Advertisement
Boards Golf Society are looking for new members for 2022...read about the society and their planned outings here!
How to add spoiler tags, edit posts, add images etc. How to - a user's guide to the new version of Boards

Spread of Gaelic

  • #1
    Registered Users Posts: 3,399 ✭✭✭ cfuserkildare


    I have a curious question for those that know more than me about this topic,

    Having been researching the story of Queen Scotia, I found a reference to the Scotii bringing Gaelic to Scotland.
    However, from what I have picked up over the last twenty something years I have found that the Gaels and Gaelic first landed on English soil, then spread across mainland UK, then to Ireland.
    During this period the Scottish were speaking Pictish.
    So how could the Scotti have brought Gaelic to Scotland?


    Thoughts people?


Comments




  • Thoughts people?

    Uncertain of the Scotland name origin. There was little or no rigorous scientific evidence to support the myths and folklore that suggested where it came from. Kingdom of the Ark by Lorraine Evans suggests that "Scota, the Egyptian princess and daughter of a pharaoh who fled from Egypt with her husband Gaythelos with a large following of people and settling in Scotland." Or did the Romans somehow label and spread the Scottish name?
    The Romans called the Gaels Scotti and they eventually spread the Gaelic language throughout most of Scotland.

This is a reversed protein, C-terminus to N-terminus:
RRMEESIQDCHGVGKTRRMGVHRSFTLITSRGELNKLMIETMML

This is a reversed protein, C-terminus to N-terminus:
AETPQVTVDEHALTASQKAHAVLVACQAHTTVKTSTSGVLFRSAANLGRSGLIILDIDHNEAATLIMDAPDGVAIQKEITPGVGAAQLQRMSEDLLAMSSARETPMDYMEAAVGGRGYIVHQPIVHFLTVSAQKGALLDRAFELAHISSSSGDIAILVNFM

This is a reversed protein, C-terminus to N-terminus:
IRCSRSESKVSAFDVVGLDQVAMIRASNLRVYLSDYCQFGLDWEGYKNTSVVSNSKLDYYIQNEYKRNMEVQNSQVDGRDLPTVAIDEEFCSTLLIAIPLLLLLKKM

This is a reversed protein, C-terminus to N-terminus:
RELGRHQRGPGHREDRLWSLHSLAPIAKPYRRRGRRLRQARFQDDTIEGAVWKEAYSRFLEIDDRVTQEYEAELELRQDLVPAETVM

Also uncertain how Ancient Egyptian relates to Gaelic or Old Irish? Ancient Egyptian language has a 3-consonant structure like Arabic and Hebrew. It seems unlikely that an Ancient Egyptian speaking princess Scotii somehow contributed to the linguistic foundation of Gaelic or Old Irish.

    Granted, this was not my area of study, so perhaps someone else more qualified answering your OP could set us straight?




  • Black Swan wrote: »
    Uncertain of the Scotland name origin. There was little or no rigorous scientific evidence to support the myths and folklore that suggested where it came from. Kingdom of the Ark by Lorraine Evans suggests that "Scota, the Egyptian princess and daughter of a pharaoh who fled from Egypt with her husband Gaythelos with a large following of people and settling in Scotland." Or did the Romans somehow label and spread the Scottish name?


    Also uncertain how Ancient Egyptian relates to Gaelic or Old Irish? Ancient Egyptian language has a 3-consonant structure like Arabic and Hebrew. It seems unlikely that an Ancient Egyptian speaking princess Scotii somehow contributed to the linguistic foundation of Gaelic or Old Irish.

    Granted, this was not my area of study, so perhaps someone else more qualified answering your OP could set us straight?

    It is a fascinating area and there has been murmurings of conversations between Moroccans in the mountains that contained words from the Irish language (overheard by native Irish speakers at the time) back in the 1800s. Naturally, not much has been proven, but the Ulster Journal of Archaeology (Volume 7, 1859) did feature it at the time.

    Summary is as follows: